Article by Michelle Savage-Mena
“He who binds to himself a joy does the winged life destroy. But he who kisses the joy as it flies lives in eternity’s sunrise.”
If you have children and are divorced, the holidays can quickly go from being the long-awaited, happiest days of the year to dreaded squares haunting your calendar. You only get your kids every other holiday, so you know that either Thanksgiving or Christmas is going to be abysmal. You envision yourself staying in bed all day sipping straight from a bottle of chardonnay while your children’s faces light up at gifts under somebody else’s tree. You know you should be excited about having adult time to yourself and are free to attend holiday gatherings without hunting down a sitter, but you don’t see the point in celebrating a day without the ones you love most. What’s worse is you still have to endure all the stress of holiday shopping and baking and maintaining good cheer without the payoff of that single moment when all the work is done and you get to simply be.
I’m sure nostalgia plays no part in my warm rememberings of holidays past, ahem. My own parents, now married 39 years, always made certain that my sister and I had a picture-perfect Thanksgiving, Christmas, and Easter, including big feasts, family gatherings, candlelight services at our church, and a surprise gift or two along the way. For several years we would wake up Christmas morning and drive the hour into the mountains of Montana’s big sky country to stay at a cross-country ski resort fully stocked with hot chocolate, grasshopper pie, and a mammoth fireplace. It was a romantic way to grow up, and it impressed upon me the way that holidays should look and smell and feel.
Now, after four years of marriage and giving birth to one baby boy, divorce splintered the ideal family I worked so hard to create. I became saddled with a court order declaring I must give up half of the holidays with my two-year-old son. I knew I could survive this, but that was not going to be enough. Determined not to live every other year steeped in bitterness and sorrow, I began my quest to figure out how to thrive during the holiday season.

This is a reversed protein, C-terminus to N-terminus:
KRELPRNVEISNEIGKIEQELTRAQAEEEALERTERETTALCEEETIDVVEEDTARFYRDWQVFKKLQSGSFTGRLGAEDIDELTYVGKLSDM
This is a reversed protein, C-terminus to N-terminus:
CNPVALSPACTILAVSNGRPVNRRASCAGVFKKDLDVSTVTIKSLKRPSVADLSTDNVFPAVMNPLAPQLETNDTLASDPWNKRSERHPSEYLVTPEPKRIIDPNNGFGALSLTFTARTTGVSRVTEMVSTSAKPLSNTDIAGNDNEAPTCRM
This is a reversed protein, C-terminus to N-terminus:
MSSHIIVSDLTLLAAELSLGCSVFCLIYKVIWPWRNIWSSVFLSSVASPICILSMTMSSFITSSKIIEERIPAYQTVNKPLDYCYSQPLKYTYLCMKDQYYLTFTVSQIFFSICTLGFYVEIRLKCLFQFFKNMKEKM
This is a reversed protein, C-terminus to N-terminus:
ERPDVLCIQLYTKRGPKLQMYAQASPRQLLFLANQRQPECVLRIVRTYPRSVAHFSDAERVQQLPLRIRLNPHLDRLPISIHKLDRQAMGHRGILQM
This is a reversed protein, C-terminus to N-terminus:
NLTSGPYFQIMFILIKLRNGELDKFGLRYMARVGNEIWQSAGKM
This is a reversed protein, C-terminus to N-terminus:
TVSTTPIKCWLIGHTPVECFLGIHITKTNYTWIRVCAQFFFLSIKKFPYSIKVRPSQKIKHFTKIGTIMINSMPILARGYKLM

So what is there to do when you can’t have what you want? If you google the issue, you will find articles that suggest volunteering for the less fortunate to remind you to be thankful for all that you do have, or making a dinner with friends. There is even a site that lists staying in bed all day as one of its recommendations. All of these are viable solutions and may make it possible to weather the holidays, but they are treating outward symptoms with random distractions rather than getting to the roots beneath. The real problem is not that we don’t have something great, it’s that we expected something to be a certain way, to stay the same as it was, and we are mad as hell that we don’t get to have the pretty picture we had imagined and planned for.
And here we turn to the Buddha for holiday advice. Before you scrunch up your nose and ask what Buddha has to do with pilgrims, Jesus, Santa, a menorah, or a number of other holiday figures, read on. No matter what religion you subscribe to, the Buddhist philosophy of non-attachment is where healing your holidays can begin. The Buddha figured out that it is not what we have in life that makes us suffer, but desiring a specific and narrow outcome and then not being able to get it or keep it. A great yoga teacher once gave my class the above poem by William Blake, illustrating how we can truly find joy in life if we choose not to constantly cling to it like it’s our last ship to happiness. I keep it on my fridge as a household mantra.
Then I remembered the Easter my family went rogue and skipped the church service, excused ourselves from extended family, and took off on a spontaneous adventure in our white Buick Century. It was the Easter we drove out of town, bought three-for-a-dollar hot dogs at a convenience store and embarked on an impromptu exploration of the beautiful countryside. Those hot dogs were my best Easter dinner yet. In my parents’ choice to let go and just be in the day, an act of spontaneity produced joy. This recipe for throwing out the rulebook is how all holidays—and all the days in between—can be enjoyed simply by giving up on a rigid idea of what makes something good. Let go of your perfect picture and a door is will absolutely open to new and unexpected moments of bliss.
So put down the chardonnay, make a figgy pudding, invite friends over, volunteer, or stay in bed all day. It really doesn’t matter what you do if you are moving through your day with a grateful heart, open to the possibility that your new tradition is to let go and enjoy where you are. It just might be something you choose to do year after year.